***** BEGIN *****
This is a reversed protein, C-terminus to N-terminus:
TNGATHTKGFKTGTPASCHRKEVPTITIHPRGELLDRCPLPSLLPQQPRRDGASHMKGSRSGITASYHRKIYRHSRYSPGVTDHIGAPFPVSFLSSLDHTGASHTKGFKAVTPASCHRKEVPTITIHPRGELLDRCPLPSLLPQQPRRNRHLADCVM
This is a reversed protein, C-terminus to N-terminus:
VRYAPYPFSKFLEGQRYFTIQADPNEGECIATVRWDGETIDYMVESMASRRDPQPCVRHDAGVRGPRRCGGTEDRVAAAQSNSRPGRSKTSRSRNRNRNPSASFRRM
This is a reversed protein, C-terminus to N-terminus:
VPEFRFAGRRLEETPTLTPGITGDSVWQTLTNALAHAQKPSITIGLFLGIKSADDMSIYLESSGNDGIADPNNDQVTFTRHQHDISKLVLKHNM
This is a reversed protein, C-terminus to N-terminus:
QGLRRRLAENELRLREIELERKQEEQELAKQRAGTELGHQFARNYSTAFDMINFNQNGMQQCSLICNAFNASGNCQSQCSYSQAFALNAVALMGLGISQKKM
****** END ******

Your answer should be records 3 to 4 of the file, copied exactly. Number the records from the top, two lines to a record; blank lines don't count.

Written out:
This is a reversed protein, C-terminus to N-terminus:
VPEFRFAGRRLEETPTLTPGITGDSVWQTLTNALAHAQKPSITIGLFLGIKSADDMSIYLESSGNDGIADPNNDQVTFTRHQHDISKLVLKHNM
This is a reversed protein, C-terminus to N-terminus:
QGLRRRLAENELRLREIELERKQEEQELAKQRAGTELGHQFARNYSTAFDMINFNQNGMQQCSLICNAFNASGNCQSQCSYSQAFALNAVALMGLGISQKKM